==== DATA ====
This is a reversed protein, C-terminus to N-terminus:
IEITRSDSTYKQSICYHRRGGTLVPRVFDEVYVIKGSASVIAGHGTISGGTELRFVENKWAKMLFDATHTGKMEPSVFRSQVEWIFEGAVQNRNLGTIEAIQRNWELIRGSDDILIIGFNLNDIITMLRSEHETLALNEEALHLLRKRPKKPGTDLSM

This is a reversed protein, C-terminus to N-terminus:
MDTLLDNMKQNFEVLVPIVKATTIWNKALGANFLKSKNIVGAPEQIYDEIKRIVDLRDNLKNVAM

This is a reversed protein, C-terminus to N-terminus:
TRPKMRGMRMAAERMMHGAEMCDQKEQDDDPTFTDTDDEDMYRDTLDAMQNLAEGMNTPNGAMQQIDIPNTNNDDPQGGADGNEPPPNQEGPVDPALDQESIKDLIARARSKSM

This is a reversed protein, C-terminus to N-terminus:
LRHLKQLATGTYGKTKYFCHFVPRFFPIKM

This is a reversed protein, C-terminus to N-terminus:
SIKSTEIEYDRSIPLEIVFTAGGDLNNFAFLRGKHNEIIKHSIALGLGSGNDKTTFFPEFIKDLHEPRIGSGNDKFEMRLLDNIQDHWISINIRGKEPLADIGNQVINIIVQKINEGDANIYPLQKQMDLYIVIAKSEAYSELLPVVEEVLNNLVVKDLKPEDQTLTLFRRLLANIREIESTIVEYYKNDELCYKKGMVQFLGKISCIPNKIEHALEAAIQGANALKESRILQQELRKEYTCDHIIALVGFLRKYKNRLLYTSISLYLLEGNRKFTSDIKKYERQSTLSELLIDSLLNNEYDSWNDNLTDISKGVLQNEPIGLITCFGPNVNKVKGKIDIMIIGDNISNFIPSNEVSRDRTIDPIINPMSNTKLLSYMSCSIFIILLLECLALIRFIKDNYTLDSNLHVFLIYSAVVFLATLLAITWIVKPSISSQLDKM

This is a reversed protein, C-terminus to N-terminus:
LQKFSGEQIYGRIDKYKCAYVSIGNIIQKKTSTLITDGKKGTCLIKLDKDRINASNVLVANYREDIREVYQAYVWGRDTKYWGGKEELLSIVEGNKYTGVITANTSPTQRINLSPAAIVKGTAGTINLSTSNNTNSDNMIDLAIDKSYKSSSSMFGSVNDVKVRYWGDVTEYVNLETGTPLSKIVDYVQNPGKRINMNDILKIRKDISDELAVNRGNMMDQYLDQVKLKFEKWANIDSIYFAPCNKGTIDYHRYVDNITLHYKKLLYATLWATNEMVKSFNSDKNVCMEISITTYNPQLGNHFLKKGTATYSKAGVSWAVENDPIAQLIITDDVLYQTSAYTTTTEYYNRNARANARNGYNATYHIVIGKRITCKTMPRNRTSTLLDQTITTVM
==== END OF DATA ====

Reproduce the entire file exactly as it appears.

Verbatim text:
This is a reversed protein, C-terminus to N-terminus:
IEITRSDSTYKQSICYHRRGGTLVPRVFDEVYVIKGSASVIAGHGTISGGTELRFVENKWAKMLFDATHTGKMEPSVFRSQVEWIFEGAVQNRNLGTIEAIQRNWELIRGSDDILIIGFNLNDIITMLRSEHETLALNEEALHLLRKRPKKPGTDLSM

This is a reversed protein, C-terminus to N-terminus:
MDTLLDNMKQNFEVLVPIVKATTIWNKALGANFLKSKNIVGAPEQIYDEIKRIVDLRDNLKNVAM

This is a reversed protein, C-terminus to N-terminus:
TRPKMRGMRMAAERMMHGAEMCDQKEQDDDPTFTDTDDEDMYRDTLDAMQNLAEGMNTPNGAMQQIDIPNTNNDDPQGGADGNEPPPNQEGPVDPALDQESIKDLIARARSKSM

This is a reversed protein, C-terminus to N-terminus:
LRHLKQLATGTYGKTKYFCHFVPRFFPIKM

This is a reversed protein, C-terminus to N-terminus:
SIKSTEIEYDRSIPLEIVFTAGGDLNNFAFLRGKHNEIIKHSIALGLGSGNDKTTFFPEFIKDLHEPRIGSGNDKFEMRLLDNIQDHWISINIRGKEPLADIGNQVINIIVQKINEGDANIYPLQKQMDLYIVIAKSEAYSELLPVVEEVLNNLVVKDLKPEDQTLTLFRRLLANIREIESTIVEYYKNDELCYKKGMVQFLGKISCIPNKIEHALEAAIQGANALKESRILQQELRKEYTCDHIIALVGFLRKYKNRLLYTSISLYLLEGNRKFTSDIKKYERQSTLSELLIDSLLNNEYDSWNDNLTDISKGVLQNEPIGLITCFGPNVNKVKGKIDIMIIGDNISNFIPSNEVSRDRTIDPIINPMSNTKLLSYMSCSIFIILLLECLALIRFIKDNYTLDSNLHVFLIYSAVVFLATLLAITWIVKPSISSQLDKM

This is a reversed protein, C-terminus to N-terminus:
LQKFSGEQIYGRIDKYKCAYVSIGNIIQKKTSTLITDGKKGTCLIKLDKDRINASNVLVANYREDIREVYQAYVWGRDTKYWGGKEELLSIVEGNKYTGVITANTSPTQRINLSPAAIVKGTAGTINLSTSNNTNSDNMIDLAIDKSYKSSSSMFGSVNDVKVRYWGDVTEYVNLETGTPLSKIVDYVQNPGKRINMNDILKIRKDISDELAVNRGNMMDQYLDQVKLKFEKWANIDSIYFAPCNKGTIDYHRYVDNITLHYKKLLYATLWATNEMVKSFNSDKNVCMEISITTYNPQLGNHFLKKGTATYSKAGVSWAVENDPIAQLIITDDVLYQTSAYTTTTEYYNRNARANARNGYNATYHIVIGKRITCKTMPRNRTSTLLDQTITTVM